Today we have a relay courtesy of the Real News Network. Gerald Epstein of UMass Amherst and the PERI Insitute talks with Paul Jay about the financialization ofthe economy. It is historical perspective on the centrality of debt in the boom, crash and future of the world's economies from then to now.
TRANSCRIPT OF THE ORIGINAL INTERVIEW COURTESY OF THE REAL NEWS NETWORK:
Gerald Epstein is codirector of the Political Economy Research Institute (PERI) and Professor of Economics. He received his Ph.D. in economics from Princeton University. He has published widely on a variety of progressive economic policy issues, especially in the areas of central banking and international finance, and is the editor or co-editor of six volumes.
PAUL JAY, SENIOR EDITOR, TRNN: Welcome to The Real News Network. I'm Paul Jay in Baltimore.
What happens to an economy and a society when the finance sector becomes increasingly dominant? Some people call much of the finance sector parasitical. And if that's the case, then what happens when parasitical capital becomes so dominant?
Here's a graph that gives some sense of just how important a question this is. You'll see in this graph that starting around 1860, 1880, the GDP share of the U.S. financial industry starts to grow. It more or less goes up steadily until around the crash of '28, '29, '30, in that area, where it reaches something like about 6 percent of GDP. It goes down steadily and reaches a dip at around just after 1940 and during the war, and then starts to climb again continuously. Sometime around 1980 it gets back to that 6 percent peak, but it keeps going. By early 2000s, based on this graph, it hits over 8 percent. And then we have the crash in 2008.
Now joining us to talk about these numbers and more is Gerry Epstein. He's coordinator of the political—codirector, I should say, of the Political Economy Research Institute. He's a professor of economics. And he joins us now from Amherst, Massachusetts. Thanks for joining us, Gerry.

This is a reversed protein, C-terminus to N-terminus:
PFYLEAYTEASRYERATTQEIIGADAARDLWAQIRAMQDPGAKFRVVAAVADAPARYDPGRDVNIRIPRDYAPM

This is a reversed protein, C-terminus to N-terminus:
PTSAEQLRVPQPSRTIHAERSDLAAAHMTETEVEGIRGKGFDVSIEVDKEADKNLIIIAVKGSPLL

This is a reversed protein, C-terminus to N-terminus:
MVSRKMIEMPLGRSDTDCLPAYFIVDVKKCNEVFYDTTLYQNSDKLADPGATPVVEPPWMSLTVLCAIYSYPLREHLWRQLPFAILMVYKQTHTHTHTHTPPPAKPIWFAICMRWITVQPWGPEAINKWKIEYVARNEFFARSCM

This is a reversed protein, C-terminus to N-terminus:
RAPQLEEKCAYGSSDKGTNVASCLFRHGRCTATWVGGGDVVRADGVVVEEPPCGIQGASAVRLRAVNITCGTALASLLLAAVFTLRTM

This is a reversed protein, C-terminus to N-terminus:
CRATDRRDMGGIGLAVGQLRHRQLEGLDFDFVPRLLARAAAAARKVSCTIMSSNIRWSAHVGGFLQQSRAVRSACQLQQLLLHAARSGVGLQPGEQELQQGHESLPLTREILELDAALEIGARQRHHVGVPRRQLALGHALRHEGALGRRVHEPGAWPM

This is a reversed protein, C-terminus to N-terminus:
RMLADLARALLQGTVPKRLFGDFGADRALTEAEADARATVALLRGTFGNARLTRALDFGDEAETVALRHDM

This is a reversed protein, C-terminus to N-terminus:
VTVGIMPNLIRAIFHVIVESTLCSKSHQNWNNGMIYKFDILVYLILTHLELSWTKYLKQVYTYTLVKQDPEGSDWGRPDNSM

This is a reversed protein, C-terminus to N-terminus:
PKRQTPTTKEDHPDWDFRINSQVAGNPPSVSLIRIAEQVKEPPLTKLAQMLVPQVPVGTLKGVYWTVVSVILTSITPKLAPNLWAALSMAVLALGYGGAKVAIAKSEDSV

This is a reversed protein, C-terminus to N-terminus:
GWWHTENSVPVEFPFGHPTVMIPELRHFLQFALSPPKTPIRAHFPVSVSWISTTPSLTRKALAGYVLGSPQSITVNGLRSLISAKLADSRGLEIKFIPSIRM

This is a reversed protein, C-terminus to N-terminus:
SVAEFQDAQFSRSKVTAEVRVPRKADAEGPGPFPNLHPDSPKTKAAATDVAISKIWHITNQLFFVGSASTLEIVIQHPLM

GERALD EPSTEIN, CODIRECTOR, PERI: Thanks for having me, Paul.
JAY: So, first of all, talk about this graph. Why are these numbers significant? So why should we care that the finance sector gets so big? Maybe that just shows us the economy's doing well.
EPSTEIN: Well, this graph by Thomas Philippon at NYU is a very important one, because it illustrates this problem that Keynes, among others, talked about. You know, Keynes said that there's enterprise and there's speculation. Speculation is undertaken by the financial sector, enterprise by manufacturers and other parts of the real economy. And he says when enterprise is dominant, when speculation is just a bubble on the sea of enterprise, the economy can grow and it can develop. But when enterprise is just a little bubble on the swirl of speculation, that can destroy the economy. And we saw that.
If you look at this graph that you started with, when finance became a larger and larger share of the economy, it was associated with the crash of the 1930s. And then, when it kept going up and up and up again by 2008, we again saw another crash.
And it represents, among other things, this dominant short-termism of speculation and, most importantly, of private debt in the economy, which makes it much less stable.
JAY: Now, the issue of the percentage of GDP is one thing, but percentage of profits is also astounding.
EPSTEIN: That's right. If you look at some other data, what you'll see is that by around 2007, 2008, the profits going to the financial sector was 40 percent or more of total profits in the United States. So when you have such a dominance by one sector of the economy—which, by the way, does not really produce much of anything; it's an intermediate product; it's supposed to be helping the rest of the economy grow—when you have it taking over so much of the profit and such a large part of the economy, it can lead to a number of significant problems.
JAY: Now, one of the things I thought was very interesting about this graph is that it isn't something new that finance gets so big, that—if you look at the first part of the 20th century, the same process took place. And I know there's a lot of weight put on Glass–Steagall as the legislation that was passed in the 1930s that tried to mitigate this, but this idea that finance becomes so dominant, I've seen some people analyze that this is kind of a natural phenomenon with capitalism, that when you get industry at such a massive scale and the need for massive amounts of capital to buy the kind of equipment it takes to do auto manufacturing or any of the mass manufacturing processes, that that necessarily puts finance in this driving-seat position in relationship to the rest of the economy.